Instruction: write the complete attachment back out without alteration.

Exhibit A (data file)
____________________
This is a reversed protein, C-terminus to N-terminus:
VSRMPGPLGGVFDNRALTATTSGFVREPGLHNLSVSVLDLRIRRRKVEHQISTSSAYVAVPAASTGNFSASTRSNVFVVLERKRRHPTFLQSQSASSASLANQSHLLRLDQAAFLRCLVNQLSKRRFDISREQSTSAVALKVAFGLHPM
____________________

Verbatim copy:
This is a reversed protein, C-terminus to N-terminus:
VSRMPGPLGGVFDNRALTATTSGFVREPGLHNLSVSVLDLRIRRRKVEHQISTSSAYVAVPAASTGNFSASTRSNVFVVLERKRRHPTFLQSQSASSASLANQSHLLRLDQAAFLRCLVNQLSKRRFDISREQSTSAVALKVAFGLHPM